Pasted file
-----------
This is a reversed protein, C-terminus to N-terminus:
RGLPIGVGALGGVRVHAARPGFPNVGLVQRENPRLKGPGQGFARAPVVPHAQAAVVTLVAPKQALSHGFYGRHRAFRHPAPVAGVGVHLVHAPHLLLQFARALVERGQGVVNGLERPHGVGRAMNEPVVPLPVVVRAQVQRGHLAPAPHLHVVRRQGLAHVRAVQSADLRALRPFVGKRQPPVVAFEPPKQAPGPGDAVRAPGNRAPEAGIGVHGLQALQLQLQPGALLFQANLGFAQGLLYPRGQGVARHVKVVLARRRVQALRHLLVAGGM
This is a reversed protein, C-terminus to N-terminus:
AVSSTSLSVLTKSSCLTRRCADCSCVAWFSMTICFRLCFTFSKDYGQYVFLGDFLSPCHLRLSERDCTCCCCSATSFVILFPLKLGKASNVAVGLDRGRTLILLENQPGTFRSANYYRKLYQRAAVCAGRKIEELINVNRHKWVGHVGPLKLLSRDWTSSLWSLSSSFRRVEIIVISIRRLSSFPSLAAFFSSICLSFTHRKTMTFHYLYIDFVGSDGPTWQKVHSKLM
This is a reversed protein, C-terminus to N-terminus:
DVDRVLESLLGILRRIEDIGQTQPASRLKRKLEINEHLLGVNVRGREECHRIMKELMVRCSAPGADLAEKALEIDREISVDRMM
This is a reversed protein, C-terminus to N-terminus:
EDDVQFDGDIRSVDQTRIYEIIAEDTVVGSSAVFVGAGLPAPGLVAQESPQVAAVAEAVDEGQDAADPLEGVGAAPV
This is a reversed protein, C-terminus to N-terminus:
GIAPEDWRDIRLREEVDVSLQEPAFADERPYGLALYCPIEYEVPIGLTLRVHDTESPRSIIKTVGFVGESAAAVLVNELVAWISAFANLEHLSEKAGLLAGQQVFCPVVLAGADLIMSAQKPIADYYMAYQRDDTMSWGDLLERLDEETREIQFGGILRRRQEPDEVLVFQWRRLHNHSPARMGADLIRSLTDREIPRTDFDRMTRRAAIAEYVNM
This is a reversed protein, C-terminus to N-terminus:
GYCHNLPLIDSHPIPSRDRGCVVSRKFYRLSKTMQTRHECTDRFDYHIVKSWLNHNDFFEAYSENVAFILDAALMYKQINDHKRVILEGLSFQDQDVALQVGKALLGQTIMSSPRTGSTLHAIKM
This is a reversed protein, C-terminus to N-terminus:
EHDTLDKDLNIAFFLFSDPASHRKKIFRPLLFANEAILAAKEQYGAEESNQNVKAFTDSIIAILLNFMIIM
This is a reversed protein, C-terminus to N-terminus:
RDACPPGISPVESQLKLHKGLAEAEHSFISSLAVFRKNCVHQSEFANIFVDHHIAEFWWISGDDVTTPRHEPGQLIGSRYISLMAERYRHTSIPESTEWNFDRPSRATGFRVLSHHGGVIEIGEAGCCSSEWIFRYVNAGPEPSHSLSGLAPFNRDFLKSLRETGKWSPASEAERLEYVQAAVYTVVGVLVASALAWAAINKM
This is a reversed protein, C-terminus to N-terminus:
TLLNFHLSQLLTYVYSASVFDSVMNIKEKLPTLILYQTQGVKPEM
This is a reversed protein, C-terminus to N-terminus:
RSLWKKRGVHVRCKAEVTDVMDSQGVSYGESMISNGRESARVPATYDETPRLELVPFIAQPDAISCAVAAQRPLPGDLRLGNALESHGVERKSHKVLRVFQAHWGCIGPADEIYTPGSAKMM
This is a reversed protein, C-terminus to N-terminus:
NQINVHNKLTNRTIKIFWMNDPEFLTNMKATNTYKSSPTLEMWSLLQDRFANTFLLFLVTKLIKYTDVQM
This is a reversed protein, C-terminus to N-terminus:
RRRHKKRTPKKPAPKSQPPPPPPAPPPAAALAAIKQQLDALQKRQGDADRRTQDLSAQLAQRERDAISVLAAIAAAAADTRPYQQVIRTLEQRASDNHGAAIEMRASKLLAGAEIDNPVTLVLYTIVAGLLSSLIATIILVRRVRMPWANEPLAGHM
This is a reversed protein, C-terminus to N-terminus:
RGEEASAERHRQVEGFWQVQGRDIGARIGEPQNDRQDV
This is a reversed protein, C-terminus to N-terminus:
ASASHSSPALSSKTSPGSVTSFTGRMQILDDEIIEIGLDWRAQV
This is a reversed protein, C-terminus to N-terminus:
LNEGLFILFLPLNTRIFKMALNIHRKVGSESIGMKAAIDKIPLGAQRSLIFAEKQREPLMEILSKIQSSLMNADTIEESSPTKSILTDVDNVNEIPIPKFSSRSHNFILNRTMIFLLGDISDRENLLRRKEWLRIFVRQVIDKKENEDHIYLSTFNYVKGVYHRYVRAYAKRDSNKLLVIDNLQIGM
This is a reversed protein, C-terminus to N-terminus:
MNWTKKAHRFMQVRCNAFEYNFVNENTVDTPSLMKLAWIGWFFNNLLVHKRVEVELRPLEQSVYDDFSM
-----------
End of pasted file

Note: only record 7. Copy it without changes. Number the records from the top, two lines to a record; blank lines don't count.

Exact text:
This is a reversed protein, C-terminus to N-terminus:
EHDTLDKDLNIAFFLFSDPASHRKKIFRPLLFANEAILAAKEQYGAEESNQNVKAFTDSIIAILLNFMIIM